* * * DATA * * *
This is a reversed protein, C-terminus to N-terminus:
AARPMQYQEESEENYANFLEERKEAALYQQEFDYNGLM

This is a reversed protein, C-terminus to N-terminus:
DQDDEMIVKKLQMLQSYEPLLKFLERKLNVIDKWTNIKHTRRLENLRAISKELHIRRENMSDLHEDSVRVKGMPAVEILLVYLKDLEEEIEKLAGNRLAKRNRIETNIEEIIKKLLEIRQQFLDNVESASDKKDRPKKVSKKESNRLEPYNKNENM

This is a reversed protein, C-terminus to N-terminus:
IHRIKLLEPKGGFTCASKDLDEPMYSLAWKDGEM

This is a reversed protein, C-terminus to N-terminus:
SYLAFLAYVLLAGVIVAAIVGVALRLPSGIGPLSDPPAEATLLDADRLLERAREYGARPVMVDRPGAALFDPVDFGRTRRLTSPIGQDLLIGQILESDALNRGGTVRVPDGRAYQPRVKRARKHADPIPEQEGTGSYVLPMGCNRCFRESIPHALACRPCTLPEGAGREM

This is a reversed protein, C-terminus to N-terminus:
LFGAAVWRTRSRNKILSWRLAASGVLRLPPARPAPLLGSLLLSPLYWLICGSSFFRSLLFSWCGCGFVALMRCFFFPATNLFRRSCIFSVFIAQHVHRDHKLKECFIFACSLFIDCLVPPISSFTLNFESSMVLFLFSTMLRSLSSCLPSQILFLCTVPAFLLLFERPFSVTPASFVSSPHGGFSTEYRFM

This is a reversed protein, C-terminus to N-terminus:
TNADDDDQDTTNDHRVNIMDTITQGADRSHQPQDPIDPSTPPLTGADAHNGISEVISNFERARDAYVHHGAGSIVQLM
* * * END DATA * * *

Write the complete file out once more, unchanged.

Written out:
This is a reversed protein, C-terminus to N-terminus:
AARPMQYQEESEENYANFLEERKEAALYQQEFDYNGLM

This is a reversed protein, C-terminus to N-terminus:
DQDDEMIVKKLQMLQSYEPLLKFLERKLNVIDKWTNIKHTRRLENLRAISKELHIRRENMSDLHEDSVRVKGMPAVEILLVYLKDLEEEIEKLAGNRLAKRNRIETNIEEIIKKLLEIRQQFLDNVESASDKKDRPKKVSKKESNRLEPYNKNENM

This is a reversed protein, C-terminus to N-terminus:
IHRIKLLEPKGGFTCASKDLDEPMYSLAWKDGEM

This is a reversed protein, C-terminus to N-terminus:
SYLAFLAYVLLAGVIVAAIVGVALRLPSGIGPLSDPPAEATLLDADRLLERAREYGARPVMVDRPGAALFDPVDFGRTRRLTSPIGQDLLIGQILESDALNRGGTVRVPDGRAYQPRVKRARKHADPIPEQEGTGSYVLPMGCNRCFRESIPHALACRPCTLPEGAGREM

This is a reversed protein, C-terminus to N-terminus:
LFGAAVWRTRSRNKILSWRLAASGVLRLPPARPAPLLGSLLLSPLYWLICGSSFFRSLLFSWCGCGFVALMRCFFFPATNLFRRSCIFSVFIAQHVHRDHKLKECFIFACSLFIDCLVPPISSFTLNFESSMVLFLFSTMLRSLSSCLPSQILFLCTVPAFLLLFERPFSVTPASFVSSPHGGFSTEYRFM

This is a reversed protein, C-terminus to N-terminus:
TNADDDDQDTTNDHRVNIMDTITQGADRSHQPQDPIDPSTPPLTGADAHNGISEVISNFERARDAYVHHGAGSIVQLM